Vanika Idnani lived across the globe in Australia, but the 3-year-old’s death could be a harbinger for the coming flu season in the U.S.
The little girl is the most recent victim of a virulent strain of flu well-known to doctors everywhere.
And that strain is already showing up this flu season in America. How the U.S. responds depends on how influenza-experts engineered this year’s vaccine and whether residents get a flu shot — which can be done on a quick trip to the grocery or drug store or at school.
Convincing people to take advantage of that opportunity is another story.
“It’s sort of odd. One country’s experience doesn’t always mean it will be our experience,” said Lynnette Brammer, an epidemiologist in the influenza division of the Centers for Disease Control and Prevention. “Flu is just really hard to anticipate what it is going to do. There are a lot of factors.”
For instance, while Australia, Hong Kong and Southern China had a bad flu season, New Zealand did not, she said. Still, in Australia, more than 50 people have died from the flu this year, including little Vanika. The culprit is the H3N2 strain of the flu which has already surfaced this summer.
Loxahatchee teenager Jenny Spell knows all too well the danger of this strain. The Palm Beach Post earlier this year chronicled Spell’s near-death struggle with the flu that forced her onto a heart-lung machine for five days and required a kidney transplant and nearly a year-long rehabilitation.
Spell encourages everyone to get a flu shot because it is unknown whose immune system might be the one that can’t fight it off. “If you won’t do it to protect yourself, do it to protect the people you love,” said Spell, now a college student at the University of Florida.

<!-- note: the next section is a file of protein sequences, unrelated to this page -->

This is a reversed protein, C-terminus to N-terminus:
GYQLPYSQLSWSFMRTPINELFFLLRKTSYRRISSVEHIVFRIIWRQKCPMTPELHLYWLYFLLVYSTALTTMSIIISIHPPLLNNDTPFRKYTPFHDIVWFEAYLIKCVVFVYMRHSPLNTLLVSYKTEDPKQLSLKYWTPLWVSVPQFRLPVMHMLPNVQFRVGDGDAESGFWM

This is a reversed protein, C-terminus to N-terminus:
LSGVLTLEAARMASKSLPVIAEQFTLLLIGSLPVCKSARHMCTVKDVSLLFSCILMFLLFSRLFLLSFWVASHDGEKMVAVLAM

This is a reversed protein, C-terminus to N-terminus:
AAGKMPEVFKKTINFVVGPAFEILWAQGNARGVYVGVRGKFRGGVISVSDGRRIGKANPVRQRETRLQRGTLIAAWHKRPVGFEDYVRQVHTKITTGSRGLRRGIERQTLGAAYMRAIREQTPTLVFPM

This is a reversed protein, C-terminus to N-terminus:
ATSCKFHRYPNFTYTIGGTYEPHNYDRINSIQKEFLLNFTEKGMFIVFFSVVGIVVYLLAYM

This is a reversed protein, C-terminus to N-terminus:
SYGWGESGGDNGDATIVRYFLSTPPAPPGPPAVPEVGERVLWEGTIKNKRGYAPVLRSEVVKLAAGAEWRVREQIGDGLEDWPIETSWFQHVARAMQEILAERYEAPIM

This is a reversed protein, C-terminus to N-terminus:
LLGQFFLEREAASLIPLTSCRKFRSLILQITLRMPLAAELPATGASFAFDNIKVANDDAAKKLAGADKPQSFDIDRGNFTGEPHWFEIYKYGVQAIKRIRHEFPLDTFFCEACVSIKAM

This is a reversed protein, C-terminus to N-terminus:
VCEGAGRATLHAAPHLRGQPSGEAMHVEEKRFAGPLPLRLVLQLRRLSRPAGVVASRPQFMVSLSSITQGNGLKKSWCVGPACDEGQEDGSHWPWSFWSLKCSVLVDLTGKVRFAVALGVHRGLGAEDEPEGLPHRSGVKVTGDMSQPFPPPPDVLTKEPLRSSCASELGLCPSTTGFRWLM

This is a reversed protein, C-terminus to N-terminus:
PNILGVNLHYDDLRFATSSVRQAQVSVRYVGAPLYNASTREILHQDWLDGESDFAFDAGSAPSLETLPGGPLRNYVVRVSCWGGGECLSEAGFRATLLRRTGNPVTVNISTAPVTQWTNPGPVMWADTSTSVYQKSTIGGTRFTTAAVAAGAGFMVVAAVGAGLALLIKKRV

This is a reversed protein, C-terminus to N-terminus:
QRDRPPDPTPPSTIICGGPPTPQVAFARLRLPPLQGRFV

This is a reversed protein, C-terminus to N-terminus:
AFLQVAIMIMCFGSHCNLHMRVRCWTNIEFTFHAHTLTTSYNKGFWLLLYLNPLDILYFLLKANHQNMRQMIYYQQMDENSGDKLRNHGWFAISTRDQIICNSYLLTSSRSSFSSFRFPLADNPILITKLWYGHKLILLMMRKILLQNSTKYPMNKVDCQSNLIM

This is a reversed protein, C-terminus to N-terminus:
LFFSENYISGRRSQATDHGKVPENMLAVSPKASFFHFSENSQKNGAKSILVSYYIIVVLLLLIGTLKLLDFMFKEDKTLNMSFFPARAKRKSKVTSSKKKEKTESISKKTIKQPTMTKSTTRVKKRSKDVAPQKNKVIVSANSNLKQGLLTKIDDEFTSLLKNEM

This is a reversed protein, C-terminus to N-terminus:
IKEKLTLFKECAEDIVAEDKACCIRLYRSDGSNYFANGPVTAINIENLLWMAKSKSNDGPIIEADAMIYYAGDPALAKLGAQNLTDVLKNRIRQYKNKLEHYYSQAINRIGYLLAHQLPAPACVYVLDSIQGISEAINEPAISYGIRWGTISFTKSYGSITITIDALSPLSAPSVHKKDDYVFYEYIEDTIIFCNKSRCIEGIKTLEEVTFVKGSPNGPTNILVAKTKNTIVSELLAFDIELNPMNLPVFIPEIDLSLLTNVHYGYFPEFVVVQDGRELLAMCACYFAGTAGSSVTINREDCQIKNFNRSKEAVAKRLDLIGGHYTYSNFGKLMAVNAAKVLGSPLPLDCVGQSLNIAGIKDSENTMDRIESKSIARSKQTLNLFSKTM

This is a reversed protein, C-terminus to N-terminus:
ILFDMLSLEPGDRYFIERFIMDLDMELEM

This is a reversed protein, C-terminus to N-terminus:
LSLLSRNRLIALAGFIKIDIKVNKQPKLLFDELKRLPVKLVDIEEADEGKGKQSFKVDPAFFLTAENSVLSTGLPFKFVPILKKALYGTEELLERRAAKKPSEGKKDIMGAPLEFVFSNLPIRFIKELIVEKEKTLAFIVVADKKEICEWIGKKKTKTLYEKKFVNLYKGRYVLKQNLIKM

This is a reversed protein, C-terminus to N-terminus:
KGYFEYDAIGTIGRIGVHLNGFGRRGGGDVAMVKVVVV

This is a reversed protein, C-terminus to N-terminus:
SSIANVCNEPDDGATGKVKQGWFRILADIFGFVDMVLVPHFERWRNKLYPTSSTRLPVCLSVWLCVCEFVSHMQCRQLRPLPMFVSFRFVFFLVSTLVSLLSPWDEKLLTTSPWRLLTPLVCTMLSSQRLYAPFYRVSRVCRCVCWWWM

Dr. Alina Alonso, director of the Florida Department of Health in Palm Beach County, echoes Spell’s sentiments: “You might not only be protecting yourself you will be protecting a young baby or an elderly person who may be next to you.”
Even if someone comes down with a flu strain not included in the vaccine, he or she will get less sick than if they didn’t get the shot, she added.
Dr. Allan Greissman, a specialist at Pediatric Critical Care of South Florida in Hollywood, said he is concerned about the myths about the flu vaccination. Few excuses for not getting the flu shot carry any weight, doctors say.
Healthy people who live a gluten-free life can get the flu as easily as someone who lives on Twinkies. There are options for pregnant women or people with allergies. Few people ever have an adverse reaction to the vaccine. Putting it off is not wise since it takes two weeks for the vaccine to take full effect.
Also, the vaccine carries a dead virus so that it can’t give anyone the disease.
“We are very concerned about the upcoming flu season especially because of all the bad publicity the flu shot has been getting,” Greissman said. “Our practice has seen an upswing in the number of influenza positive patients; I strongly urge the community to get vaccinated this season.”
Free shots at school